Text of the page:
EVEN by his standards, Boris Johnson has had an astonishing 13 months.
The Prime Minister has been hours away from death with Covid, fathered a child at the age of 56 and married his third wife, Carrie Symonds — 23 years his junior.
And all while navigating the nation through a pandemic and subsequent economic fallout.
Most people would want to escape the chaos, the discord and the turmoil, but Boris appears to run headfirst into it. It’s as if he is drawn to the drama.
This past week is a case in point. Yesterday, in almost complete secrecy, he married Carrie in front of less than 30 guests at the Lady Chapel in Westminster Cathedral.
Even staff at Downing Street knew nothing about the nuptials until asked about it by a reporter from this newspaper.
Just 72 hours before, his political career appeared to be on the line as vengeful former special adviser Dominic Cummings laid bare the chaos of working inside No 10 during the most extraordinary time in modern history.
He savaged his former boss, claiming thousands of people died needlessly as a result of government mistakes and accusing the Prime Minister of being unfit for office.
For most, this would have been quite enough drama for one week. But not for Boris.
Why not top it off with a wedding? So at around 1pm yesterday, Westminster Cathedral was cleared and he and his wife-to-be drifted quietly into the tiny Lady Chapel.
There they got married before sneaking back to their Downing Street residence.
The Prime Minister’s white-knuckle, roller-coaster ride, which has seen a match, hatch and, very nearly, a dispatch, began just 18 months ago — and it is almost impossible to believe.
In December 2019, he swept into Downing Street with his Conservative Party winning a whopping 80-seat majority.
He then got engaged to Carrie on holiday in Mustique.
On February 29, 2020, it was announced that Carrie was expecting a baby.
Then, while hoping to nail down his promises on Brexit, Boris was faced with something no modern-day Prime Minister has had to deal with — a pandemic.
Life then ground to a halt in the most extraordinary fashion.
On March 23, he announced in a TV address to the nation a draconian lockdown, shutting shops, banning socialising and ordering everyone to stay at home.
Fourteen days later, after looking gaunt and struggling to breathe, he became the first world leader to be admitted to hospital with Covid.
People from both sides of the political divide wished him well as he fought for his life at St Thomas’ Hospital opposite the Commons.
For days, no one knew just how close to death he was, even his Cabinet colleagues.
But on April 12, he was finally released, 2st lighter and looking a shadow of the man who stormed the election just months before.
In an interview with this newspaper the following month, he revealed just how close he had come to his maker.
He said: “It was a tough old moment, I won’t deny it. They had a strategy to deal with a ‘death of Stalin’-type scenario. I was not in particularly brilliant shape and I was aware there were contingency plans in place.”
Doctors told him he needed weeks of recuperation.
But with the nation engulfed in a PPE crisis he was back at his desk on April 27. Was there time to get up to speed? No.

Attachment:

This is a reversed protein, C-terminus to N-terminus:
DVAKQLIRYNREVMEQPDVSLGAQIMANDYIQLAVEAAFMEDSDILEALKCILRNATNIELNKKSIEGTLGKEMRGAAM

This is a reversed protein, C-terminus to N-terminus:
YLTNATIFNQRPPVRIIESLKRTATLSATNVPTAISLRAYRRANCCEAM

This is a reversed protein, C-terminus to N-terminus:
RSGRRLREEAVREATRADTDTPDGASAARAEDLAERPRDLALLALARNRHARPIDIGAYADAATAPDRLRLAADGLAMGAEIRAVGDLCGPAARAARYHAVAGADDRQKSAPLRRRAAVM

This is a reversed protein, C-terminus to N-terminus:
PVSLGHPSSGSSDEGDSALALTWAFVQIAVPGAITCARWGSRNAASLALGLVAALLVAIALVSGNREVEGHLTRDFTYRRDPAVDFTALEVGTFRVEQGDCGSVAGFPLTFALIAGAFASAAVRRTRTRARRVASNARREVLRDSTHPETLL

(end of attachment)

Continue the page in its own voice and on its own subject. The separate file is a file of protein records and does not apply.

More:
Just two days after resuming his duties, he was dashing back to hospital. This time, though, it was not for treatment or a check-up — but for the birth of son Wilfred Lawrie Nicholas Johnson. There was no paternity leave as he continued to attend Cobra meetings, Brexit talks and take Government press conferences.
In May, Boris and second wife Marina Wheeler were formally divorced. A Prime Minister had not been divorced in office since the Earl of Grafton in 1769.
The family had a holiday to Scotland, with Carrie, Boris and their newborn renting a cliff-side house and tent. But that had to be cut short as an exam crisis engulfed Westminster. As a second wave of the virus gripped the country, Boris then juggled baby bottles and late-night feeds with Brexit battles and crisis Covid meetings.
Even Christmas was clouded in chaos for the Prime Minister.
On December 19, after promising Brits would be given a break from Covid restrictions, he cancelled millions of plans by plunging the nation into another lockdown.
Then on Christmas Eve, he was back on our screens — delivering “tidings of great joy” and news of his post-Brexit trade agreement. His topsy-turvy year was topped off yesterday with the news he married Carrie in a secret Bank Holiday ceremony.
In doing so he became the first Prime Minister to marry while in office since Lord Liverpool in 1822 — almost 200 years ago.
Carrie and Boris first met when she worked on his campaign to be re-elected as London Mayor in 2012. But rumours began circulating in 2018 as news emerged of Boris’s separation from Marina, with whom he has four children.
On September 7, Marina and Boris, who married in 1993, issued a joint statement saying they had separated “some time ago”.
Boris and Carrie’s romance was confirmed in June 2019, when she appeared in public with him to support his Tory leadership bid.
During the campaign, police were called to the two-bedroom flat Carrie then shared with Boris in Camberwell, South London.
A neighbour was said to have dialled 999 after hearing shouting from the property. Seemingly candid photographs then emerged of the couple holding hands and looking loved-up — ending speculation that their relationship had hit the rocks, although there were claims the pics had been staged.
A month later, Carrie moved in with Boris — becoming the first unmarried partner of a PM to live in Downing Street.
After such an tumultuous period, yesterday’s ceremony almost seems appropriate. A wedding planned months in advance, with invites, orders of service and head of state guests would have been far too conventional for this Prime Minister — a magnet to madness.
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